When "screen time" is severely restricted or abolished in the home, but is socially acceptable in the community, children will seek it any chance they get; the person restricting it is just an obstacle. "Screens" will become more attractive, and your kids will crave them. If you want to get your children off devices AND set them up to be healthy adults, you would be available as their parent. Open their eyes to new experiences, teach them how to do things, and teach them to self-regulate their screen time. Teach them to use their devices to enhance their real-world adventures. My kids have unrestricted "screen time" as long as they've got their schoolwork and chores completed, and they enjoy reading physical books, playing in the treehouse, catching critters, cooking dinner, dressing up, building things, riding bicycles, etc ... and will complain when their friends only want to play video games. "It's easier than you'd think" ...

Load More Comments
Hans
Community Member
2 years ago

Are TV screen and the Internet automatically bad? Are books automatically good? Neither is true. What is ultimately true in ANY CASE is to do the things TOGETHER with your children.

Bill
Community Member
2 years ago

For developing brains and little bodies all the evidence is pointing to electronics bad.

Load More Replies...
Kurisurin Sutaringu
Community Member
2 years ago

Why do idiots think reading books AND being tech-savvy is not a thing?! Do you not know you can also find books online?! Also another thing about reading: if you force it, it won't be fun anymore. You WANT your kids to enjoy reading, right? Get them books on the topic THEY enjoy! Hell, they even have Minecraft novels out! And not all kids WILL enjoy reading, just as not all kids enjoy going outside!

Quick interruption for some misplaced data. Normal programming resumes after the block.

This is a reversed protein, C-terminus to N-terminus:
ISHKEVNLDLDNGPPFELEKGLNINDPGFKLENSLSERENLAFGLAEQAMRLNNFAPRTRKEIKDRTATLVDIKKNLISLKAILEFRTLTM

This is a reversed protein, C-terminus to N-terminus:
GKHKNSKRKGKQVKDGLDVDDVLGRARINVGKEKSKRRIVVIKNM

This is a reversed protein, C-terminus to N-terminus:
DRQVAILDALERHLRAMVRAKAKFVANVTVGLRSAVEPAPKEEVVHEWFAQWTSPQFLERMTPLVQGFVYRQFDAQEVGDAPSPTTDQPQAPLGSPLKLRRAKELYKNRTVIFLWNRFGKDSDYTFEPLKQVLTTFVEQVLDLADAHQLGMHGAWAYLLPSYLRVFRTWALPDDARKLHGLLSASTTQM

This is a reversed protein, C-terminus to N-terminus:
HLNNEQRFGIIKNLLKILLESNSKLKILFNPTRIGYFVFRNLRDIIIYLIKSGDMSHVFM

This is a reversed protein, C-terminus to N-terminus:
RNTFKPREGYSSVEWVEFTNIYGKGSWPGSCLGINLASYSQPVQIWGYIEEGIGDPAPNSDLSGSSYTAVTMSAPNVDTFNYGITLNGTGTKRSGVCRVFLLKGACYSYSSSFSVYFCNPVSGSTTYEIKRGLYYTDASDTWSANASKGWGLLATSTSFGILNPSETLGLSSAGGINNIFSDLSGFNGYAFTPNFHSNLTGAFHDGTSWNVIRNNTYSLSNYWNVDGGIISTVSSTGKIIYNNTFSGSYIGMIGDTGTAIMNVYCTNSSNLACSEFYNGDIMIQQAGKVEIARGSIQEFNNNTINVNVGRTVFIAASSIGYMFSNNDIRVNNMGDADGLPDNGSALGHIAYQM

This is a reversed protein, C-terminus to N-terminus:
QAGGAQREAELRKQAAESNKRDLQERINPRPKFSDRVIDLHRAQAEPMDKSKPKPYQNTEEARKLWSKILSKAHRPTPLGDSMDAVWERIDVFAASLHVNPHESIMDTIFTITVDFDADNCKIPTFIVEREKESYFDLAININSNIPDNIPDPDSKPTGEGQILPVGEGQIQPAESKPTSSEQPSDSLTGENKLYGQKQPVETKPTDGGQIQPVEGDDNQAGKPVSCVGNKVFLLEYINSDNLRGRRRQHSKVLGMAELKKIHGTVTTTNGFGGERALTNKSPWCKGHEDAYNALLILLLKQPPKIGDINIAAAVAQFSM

Martha Meyer
Community Member
2 years ago

The reading was just an example. She also mentioned them playing together. I agree that screens are not an all-out evil, but for kids at elementary school agebor below, they really need to be limited.

Load More Replies...
Arn Poe
Community Member
2 years ago

When "screen time" is severely restricted or abolished in the home, but is socially acceptable in the community, children will seek it any chance they get; the person restricting it is just an obstacle. "Screens" will become more attractive, and your kids will crave them. If you want to get your children off devices AND set them up to be healthy adults, you would be available as their parent. Open their eyes to new experiences, teach them how to do things, and teach them to self-regulate their screen time. Teach them to use their devices to enhance their real-world adventures. My kids have unrestricted "screen time" as long as they've got their schoolwork and chores completed, and they enjoy reading physical books, playing in the treehouse, catching critters, cooking dinner, dressing up, building things, riding bicycles, etc ... and will complain when their friends only want to play video games. "It's easier than you'd think" ...

Load More Comments